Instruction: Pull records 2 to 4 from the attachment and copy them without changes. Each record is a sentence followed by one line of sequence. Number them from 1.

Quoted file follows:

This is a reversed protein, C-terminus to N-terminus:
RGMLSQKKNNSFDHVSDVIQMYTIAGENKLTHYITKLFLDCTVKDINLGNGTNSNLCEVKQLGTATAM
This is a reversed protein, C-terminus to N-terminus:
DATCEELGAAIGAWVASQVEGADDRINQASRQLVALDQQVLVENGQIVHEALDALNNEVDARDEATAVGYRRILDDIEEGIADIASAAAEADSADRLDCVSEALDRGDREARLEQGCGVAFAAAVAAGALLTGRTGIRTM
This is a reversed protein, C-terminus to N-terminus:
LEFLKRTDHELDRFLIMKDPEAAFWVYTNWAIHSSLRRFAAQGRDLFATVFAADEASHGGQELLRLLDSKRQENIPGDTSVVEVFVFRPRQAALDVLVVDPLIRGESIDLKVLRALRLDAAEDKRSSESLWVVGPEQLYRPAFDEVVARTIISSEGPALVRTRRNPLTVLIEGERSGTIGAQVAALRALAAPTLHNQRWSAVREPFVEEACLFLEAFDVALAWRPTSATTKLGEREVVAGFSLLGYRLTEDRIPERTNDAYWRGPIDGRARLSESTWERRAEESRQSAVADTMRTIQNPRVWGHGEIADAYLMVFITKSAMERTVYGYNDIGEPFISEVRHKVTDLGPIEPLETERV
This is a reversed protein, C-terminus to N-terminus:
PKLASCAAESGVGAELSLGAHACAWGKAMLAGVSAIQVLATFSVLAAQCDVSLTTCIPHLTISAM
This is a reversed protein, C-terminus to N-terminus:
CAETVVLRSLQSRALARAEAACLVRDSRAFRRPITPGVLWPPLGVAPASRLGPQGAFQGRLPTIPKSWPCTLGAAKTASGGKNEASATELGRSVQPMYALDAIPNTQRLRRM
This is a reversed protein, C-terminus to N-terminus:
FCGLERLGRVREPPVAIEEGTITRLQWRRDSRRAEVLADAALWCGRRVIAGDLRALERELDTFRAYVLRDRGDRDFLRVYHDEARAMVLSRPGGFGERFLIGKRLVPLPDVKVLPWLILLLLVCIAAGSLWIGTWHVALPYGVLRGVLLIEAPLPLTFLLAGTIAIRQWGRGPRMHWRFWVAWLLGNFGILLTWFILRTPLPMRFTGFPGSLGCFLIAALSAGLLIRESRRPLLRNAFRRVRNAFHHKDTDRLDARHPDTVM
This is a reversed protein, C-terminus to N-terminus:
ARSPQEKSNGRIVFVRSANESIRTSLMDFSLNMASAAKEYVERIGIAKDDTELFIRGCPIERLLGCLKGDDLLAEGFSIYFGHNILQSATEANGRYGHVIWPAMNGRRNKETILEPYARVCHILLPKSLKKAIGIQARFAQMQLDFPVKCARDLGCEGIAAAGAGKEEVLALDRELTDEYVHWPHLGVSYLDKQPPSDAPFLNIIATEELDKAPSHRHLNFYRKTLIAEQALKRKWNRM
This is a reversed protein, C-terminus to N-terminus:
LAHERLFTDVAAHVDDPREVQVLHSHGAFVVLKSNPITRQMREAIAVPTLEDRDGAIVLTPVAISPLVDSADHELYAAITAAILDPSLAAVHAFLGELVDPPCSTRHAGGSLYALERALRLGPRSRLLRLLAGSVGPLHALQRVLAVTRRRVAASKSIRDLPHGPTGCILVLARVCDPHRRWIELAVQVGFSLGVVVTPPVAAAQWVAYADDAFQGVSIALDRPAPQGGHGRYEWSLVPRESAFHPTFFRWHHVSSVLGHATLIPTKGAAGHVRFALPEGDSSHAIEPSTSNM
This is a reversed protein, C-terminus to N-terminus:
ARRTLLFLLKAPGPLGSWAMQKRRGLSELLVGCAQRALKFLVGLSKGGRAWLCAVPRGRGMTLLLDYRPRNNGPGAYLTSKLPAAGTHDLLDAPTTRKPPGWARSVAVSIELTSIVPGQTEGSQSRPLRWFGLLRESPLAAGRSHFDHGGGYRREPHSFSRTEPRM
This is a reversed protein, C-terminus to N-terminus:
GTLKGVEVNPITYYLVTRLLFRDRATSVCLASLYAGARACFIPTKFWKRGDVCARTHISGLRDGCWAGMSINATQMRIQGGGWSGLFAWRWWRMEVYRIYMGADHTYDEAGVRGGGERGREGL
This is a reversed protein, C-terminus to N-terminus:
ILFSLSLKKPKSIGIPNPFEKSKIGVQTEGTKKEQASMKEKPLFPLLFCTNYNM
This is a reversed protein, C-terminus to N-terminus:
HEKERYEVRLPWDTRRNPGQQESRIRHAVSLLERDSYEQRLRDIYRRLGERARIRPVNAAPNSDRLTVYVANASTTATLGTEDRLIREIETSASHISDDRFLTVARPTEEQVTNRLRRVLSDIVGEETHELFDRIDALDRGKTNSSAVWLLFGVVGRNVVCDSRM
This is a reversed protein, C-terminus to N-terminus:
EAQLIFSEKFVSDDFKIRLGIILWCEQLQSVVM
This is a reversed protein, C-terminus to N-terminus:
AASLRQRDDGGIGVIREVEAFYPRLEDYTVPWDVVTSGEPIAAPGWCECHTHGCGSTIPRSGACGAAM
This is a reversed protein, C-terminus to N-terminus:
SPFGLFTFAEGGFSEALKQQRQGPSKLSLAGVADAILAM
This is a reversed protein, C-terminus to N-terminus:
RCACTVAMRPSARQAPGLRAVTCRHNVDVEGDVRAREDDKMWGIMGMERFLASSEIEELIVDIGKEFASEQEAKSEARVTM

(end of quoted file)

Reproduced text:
This is a reversed protein, C-terminus to N-terminus:
DATCEELGAAIGAWVASQVEGADDRINQASRQLVALDQQVLVENGQIVHEALDALNNEVDARDEATAVGYRRILDDIEEGIADIASAAAEADSADRLDCVSEALDRGDREARLEQGCGVAFAAAVAAGALLTGRTGIRTM
This is a reversed protein, C-terminus to N-terminus:
LEFLKRTDHELDRFLIMKDPEAAFWVYTNWAIHSSLRRFAAQGRDLFATVFAADEASHGGQELLRLLDSKRQENIPGDTSVVEVFVFRPRQAALDVLVVDPLIRGESIDLKVLRALRLDAAEDKRSSESLWVVGPEQLYRPAFDEVVARTIISSEGPALVRTRRNPLTVLIEGERSGTIGAQVAALRALAAPTLHNQRWSAVREPFVEEACLFLEAFDVALAWRPTSATTKLGEREVVAGFSLLGYRLTEDRIPERTNDAYWRGPIDGRARLSESTWERRAEESRQSAVADTMRTIQNPRVWGHGEIADAYLMVFITKSAMERTVYGYNDIGEPFISEVRHKVTDLGPIEPLETERV
This is a reversed protein, C-terminus to N-terminus:
PKLASCAAESGVGAELSLGAHACAWGKAMLAGVSAIQVLATFSVLAAQCDVSLTTCIPHLTISAM